The Joint Chairman (Mr. Joyal): That is the way I understood the proceedings, Mr. Mackasey so that is why your name did not appear on the list today. It is a mere correction that has not been provided, but everything has been set in order.
Mr. Mackasey: Mr. Chairman, it is not my feelings that would have been hurt. You would have been embarrased ifyou were short one vote.
The Joint Chairman (Mr. Joyal): The meeting is adjourned until 8 h 00 tonight.
The Joint Chairman (Mr. Joyal): Order, please. We will carry on with this afternoon’s discussion.
The Honourable Senator Asselin.
Senator Asselin: Much like other Canadians, I would like to tell the minister that I am obviously surprised that the resolution we have before us is really quite as urgent as the government says. If we look at the bill on constitutional reform presented in 1978, Bill C-60, especially concerning the charter of rights, Mr. Minister, your government or the Minister of Justice of that time, Mr. Otto Lang, said, in his explanatory notes which you will find on page 6, and you will allow me to quote:
As constitutional responsibility in the area of the protection of rights and liberties is divided between the federal and provincial governments, the implementation of the charter should be subject to debate and decision both by Parliament and provincial legislatures and, concerning language rights, by territorial councils as well.
In Bill C-60, there was also this explanation:
The charter will take effect at the federal level as soon as the bill becomes law. However, in so far as these provisions are a provincial responsibility, the charter will be implemented in each province only when it has been passed by the province in question. The provisions concerning language rights will take effect only when territorial councils adopt them.
Those explanatory notes were introduced in 1978 with Bill C-60 and we are now in 1980. Could the minister tell us what crisis has suddenly surfaced concerning this bill of rights in the last two years, since 1978?
In 1978, it was being said that, to amend the bill of humah rights and liberties, and they were quite right in this, it would take the consent of the provinces because we all know that the provinces have also, within their respective jurisdictions, adopted bills of collective and individuals rights and that by accepting the federal charter which, in my opinion, would be vested with supremacy of interpretation over provincial charters, that might create condemnable discrimination against existing provincial bills of rights.
So, Mr. Minister, I would like to know what has happened since 1978 that has led your government to change its ideas in such a way that the consent of the provinces is no longer required, no more than consultation with the provinces concerning the bill of rights. What grave and serious crisis have we known in the last two years for the government to change its mind to that point?
Mr. Chrétien: The situation is not the one we had two years ago because we have spent three months, last summer, exhaustively discussing with all provincial governments the possibility of inserting a bill of rights in the Constitution; secondly, circumstances have changed in that the Canadian government, Canadian parliamentarians, have been saying, in a very recent period, that we had to take all means available to give ourselves a new Constitution and enshrine within the Constitution a bill of human rights, of individual rights and liberties.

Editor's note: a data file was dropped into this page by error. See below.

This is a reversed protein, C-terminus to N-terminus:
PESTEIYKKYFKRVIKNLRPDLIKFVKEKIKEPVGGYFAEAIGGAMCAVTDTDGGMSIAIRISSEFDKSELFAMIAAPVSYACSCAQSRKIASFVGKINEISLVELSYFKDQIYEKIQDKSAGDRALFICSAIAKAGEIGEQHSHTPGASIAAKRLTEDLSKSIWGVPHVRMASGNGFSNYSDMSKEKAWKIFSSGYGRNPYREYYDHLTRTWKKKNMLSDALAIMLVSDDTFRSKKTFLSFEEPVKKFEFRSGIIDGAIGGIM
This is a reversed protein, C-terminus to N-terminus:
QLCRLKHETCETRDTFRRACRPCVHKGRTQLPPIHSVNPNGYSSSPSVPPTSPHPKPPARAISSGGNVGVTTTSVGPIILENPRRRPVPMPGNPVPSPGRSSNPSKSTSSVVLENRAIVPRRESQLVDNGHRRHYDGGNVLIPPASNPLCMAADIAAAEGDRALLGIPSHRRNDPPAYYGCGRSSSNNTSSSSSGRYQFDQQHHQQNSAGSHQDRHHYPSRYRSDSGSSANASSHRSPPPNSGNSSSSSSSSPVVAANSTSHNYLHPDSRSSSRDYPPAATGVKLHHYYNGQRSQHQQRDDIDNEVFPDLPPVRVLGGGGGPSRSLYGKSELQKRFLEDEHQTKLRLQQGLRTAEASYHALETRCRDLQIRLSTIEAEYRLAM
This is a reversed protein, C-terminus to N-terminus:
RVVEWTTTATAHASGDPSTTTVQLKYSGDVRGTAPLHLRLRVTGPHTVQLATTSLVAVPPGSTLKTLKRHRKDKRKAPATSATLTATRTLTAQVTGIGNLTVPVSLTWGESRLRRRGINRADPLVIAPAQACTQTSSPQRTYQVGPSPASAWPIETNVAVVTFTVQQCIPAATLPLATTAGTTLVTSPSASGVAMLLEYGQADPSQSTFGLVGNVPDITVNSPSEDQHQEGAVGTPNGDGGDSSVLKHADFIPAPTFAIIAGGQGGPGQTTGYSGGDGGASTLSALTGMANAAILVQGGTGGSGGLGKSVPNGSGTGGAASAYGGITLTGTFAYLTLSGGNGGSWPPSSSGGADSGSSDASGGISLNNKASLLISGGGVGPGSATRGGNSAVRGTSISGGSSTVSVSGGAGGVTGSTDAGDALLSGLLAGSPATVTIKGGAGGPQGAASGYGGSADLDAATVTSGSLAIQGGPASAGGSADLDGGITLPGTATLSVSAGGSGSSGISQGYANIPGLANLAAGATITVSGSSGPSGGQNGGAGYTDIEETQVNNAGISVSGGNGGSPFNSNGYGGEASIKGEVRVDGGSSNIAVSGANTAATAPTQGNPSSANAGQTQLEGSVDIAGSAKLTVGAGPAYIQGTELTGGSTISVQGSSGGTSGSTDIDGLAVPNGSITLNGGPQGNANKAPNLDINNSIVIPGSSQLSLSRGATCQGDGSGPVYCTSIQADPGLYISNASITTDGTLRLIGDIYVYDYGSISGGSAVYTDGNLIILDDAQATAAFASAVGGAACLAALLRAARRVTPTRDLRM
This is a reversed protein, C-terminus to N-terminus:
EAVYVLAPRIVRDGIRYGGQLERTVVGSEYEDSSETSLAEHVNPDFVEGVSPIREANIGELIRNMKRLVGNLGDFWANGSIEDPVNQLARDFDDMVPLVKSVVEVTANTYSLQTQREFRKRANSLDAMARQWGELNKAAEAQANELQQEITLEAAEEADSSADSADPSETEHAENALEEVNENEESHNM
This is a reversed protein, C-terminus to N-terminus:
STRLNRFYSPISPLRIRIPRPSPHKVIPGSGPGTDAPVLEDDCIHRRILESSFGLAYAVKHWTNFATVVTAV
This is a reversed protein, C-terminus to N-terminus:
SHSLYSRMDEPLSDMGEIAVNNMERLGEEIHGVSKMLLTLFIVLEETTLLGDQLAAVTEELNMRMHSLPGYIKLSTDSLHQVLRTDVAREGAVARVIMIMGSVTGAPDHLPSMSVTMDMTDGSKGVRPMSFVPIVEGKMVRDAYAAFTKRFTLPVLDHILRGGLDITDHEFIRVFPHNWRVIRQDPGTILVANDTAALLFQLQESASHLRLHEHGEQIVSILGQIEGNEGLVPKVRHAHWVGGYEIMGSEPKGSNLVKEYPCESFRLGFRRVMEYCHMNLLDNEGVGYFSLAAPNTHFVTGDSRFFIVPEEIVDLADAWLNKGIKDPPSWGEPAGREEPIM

Of course, circumstances have changed because, first of all, consultation has taken place and, secondly, commitments have been made by all political parties to make profound constitutional changes. And if you really believe in the bill of rights, as your long ago leader Diefenbaker did, you try, as he did when you were in his government, to have this enshrined in the Constitution.
The difference between a bill of rights voted by Parliament or voted by legislative assemblies and a bill of rights enshrined in the Canadian Constitution is that the latter is fundamental. which means that the rights of all Canadians will be protected equally whereas, if that will were not enshrined in the Constitution, you could have bills of rights for certain provinces and certain rights might not be protected in other provinces.
So we believe that fundamental rights must be enshrined in the Constitution. Of course, one of the reproaches we then hear, and I heard it from your neighbours on the left earlier this afternoon, is to the effect that we are not going far enough with the enshrinementtof rights in the Constitution.
There is the question of an acceptable middle road to be followed and in the formulation of this Bill of Rights, I must remind the committee that many provisions which are found in it right now are changes as compared to the provisions which existed two years ago and these changes were brought about
through the nutnerous discussions we had with the provinces during the summer. This is a subject of intense discussions with provincial governments and I must say that the number of provincial governments which were opposed to the enshrining of this bill in the constitution was rather limited. I believe there were only a few provinces that had fundamental objections.